08 February 2012

Redux of Libya in Syria? Don't Bet On It

Will a new coalition step into the breach in Syria? Given the similarities with Libya - Arab dictator, Soviet client state, religious-affiliated resistance, freedom of navigation thru the Med - it's tempting to dust off the Libya plan and press "play". Not likely goig to happen, though...

Perhaps in part because of the bad blood over Libya, the world body has reached no similar consensus over Syria. Rather, the opposite, with some of the harshest diplomatic language traded for years. To the United States, the vetoes were a "travesty." German ambassador Peter Wittig essentially said that Moscow and Beijing had Syrian blood on their hands.
"China and Russia will now have to assume that responsibility in the face of the international public opinion and especially in the Arab world, the Arab citizens and, of course, in face of the Syrian people," Wittig said.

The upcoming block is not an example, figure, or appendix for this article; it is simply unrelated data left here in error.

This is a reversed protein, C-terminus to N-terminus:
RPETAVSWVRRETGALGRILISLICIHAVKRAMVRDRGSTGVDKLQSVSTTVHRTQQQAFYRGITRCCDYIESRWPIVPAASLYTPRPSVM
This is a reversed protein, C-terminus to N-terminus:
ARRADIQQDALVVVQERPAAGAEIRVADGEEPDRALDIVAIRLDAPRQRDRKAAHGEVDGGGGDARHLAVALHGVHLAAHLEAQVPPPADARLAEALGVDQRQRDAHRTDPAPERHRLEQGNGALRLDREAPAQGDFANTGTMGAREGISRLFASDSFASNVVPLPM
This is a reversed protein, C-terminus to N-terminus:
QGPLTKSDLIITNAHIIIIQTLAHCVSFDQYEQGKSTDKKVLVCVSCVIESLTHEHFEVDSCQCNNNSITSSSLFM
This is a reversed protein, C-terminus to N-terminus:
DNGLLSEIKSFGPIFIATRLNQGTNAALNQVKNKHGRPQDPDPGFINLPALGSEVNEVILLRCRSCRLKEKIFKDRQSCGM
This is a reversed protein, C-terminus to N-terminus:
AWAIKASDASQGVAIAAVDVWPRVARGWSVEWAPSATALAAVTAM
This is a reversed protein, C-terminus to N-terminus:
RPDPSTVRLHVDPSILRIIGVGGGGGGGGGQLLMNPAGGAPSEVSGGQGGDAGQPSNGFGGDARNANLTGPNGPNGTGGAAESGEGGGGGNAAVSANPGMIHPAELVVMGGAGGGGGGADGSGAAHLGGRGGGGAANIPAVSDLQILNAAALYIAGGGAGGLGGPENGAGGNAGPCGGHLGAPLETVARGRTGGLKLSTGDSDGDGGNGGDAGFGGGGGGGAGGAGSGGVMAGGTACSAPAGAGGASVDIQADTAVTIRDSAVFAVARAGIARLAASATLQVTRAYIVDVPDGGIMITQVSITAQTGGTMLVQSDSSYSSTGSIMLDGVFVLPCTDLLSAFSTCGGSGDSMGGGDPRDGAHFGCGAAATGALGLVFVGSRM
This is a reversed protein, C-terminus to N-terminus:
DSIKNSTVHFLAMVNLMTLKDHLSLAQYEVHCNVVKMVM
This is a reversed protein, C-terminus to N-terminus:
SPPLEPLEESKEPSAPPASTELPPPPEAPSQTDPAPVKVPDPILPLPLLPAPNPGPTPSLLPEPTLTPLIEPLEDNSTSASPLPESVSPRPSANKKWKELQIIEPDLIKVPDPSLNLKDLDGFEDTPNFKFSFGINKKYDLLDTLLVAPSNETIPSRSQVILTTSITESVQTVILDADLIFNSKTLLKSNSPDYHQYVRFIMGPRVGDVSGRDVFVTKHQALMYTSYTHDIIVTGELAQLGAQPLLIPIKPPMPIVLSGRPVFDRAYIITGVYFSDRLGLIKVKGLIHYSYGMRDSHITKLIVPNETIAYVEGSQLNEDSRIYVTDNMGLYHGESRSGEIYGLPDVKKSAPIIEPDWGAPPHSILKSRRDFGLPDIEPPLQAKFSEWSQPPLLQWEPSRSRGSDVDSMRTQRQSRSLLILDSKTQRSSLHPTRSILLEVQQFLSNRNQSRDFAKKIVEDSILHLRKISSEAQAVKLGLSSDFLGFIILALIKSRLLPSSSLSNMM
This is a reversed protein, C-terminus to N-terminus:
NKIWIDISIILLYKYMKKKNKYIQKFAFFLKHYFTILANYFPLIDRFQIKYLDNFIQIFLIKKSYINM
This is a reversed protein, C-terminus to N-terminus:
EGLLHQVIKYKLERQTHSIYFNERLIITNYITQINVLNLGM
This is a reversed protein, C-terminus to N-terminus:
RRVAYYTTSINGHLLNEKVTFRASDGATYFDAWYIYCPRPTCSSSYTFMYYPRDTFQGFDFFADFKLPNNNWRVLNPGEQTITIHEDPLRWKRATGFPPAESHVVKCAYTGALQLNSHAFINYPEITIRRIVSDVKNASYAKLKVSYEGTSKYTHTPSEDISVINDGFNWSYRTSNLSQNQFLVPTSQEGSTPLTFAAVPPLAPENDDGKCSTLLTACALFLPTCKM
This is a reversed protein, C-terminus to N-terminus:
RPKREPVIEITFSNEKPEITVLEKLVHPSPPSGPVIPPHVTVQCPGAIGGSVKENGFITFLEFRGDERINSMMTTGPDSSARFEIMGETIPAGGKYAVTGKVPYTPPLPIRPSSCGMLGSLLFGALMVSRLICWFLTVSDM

Beyond the rhetoric, the vetoes had a more practical consequence. NATO officials have made it clear that the alliance cannot act, by enforcing a no-fly zone for example, without U.N. support. Writer Derek Flood, recently in Syria with elements of the Free Syrian Army, says NATO officials envision no role for the alliance in Syria this year. But they have not ruled out a "coalition of the willing" outside the NATO orbit.
Both Russia and China are wary of any international action supporting protest against authoritarian rule. And Syria has been first the Soviet Union's -- and now Russia's -- key ally in the region after Egypt 'defected' in the 1970s. As it has for decades, Russia still supplies the Syrian government with weapons. One Russian analyst, Ruslan Pukhov, told CNN: "Once the Assad regime vanishes, we have zero influence in the region."
According to Andrew Tabler of the Washington Institute for Near East Policy, al-Assad has ably judged the "diplomatic red lines" to keep Moscow onside. There have been no massacres on the scale of what happened in Hama 30 years ago (when thousands were killed after a brief uprising against his father's rule) that might have forced Russia into a corner. The persistent drip of civilian casualties over almost a year has not unleashed a tide of irresistible outrage.

By: Brant

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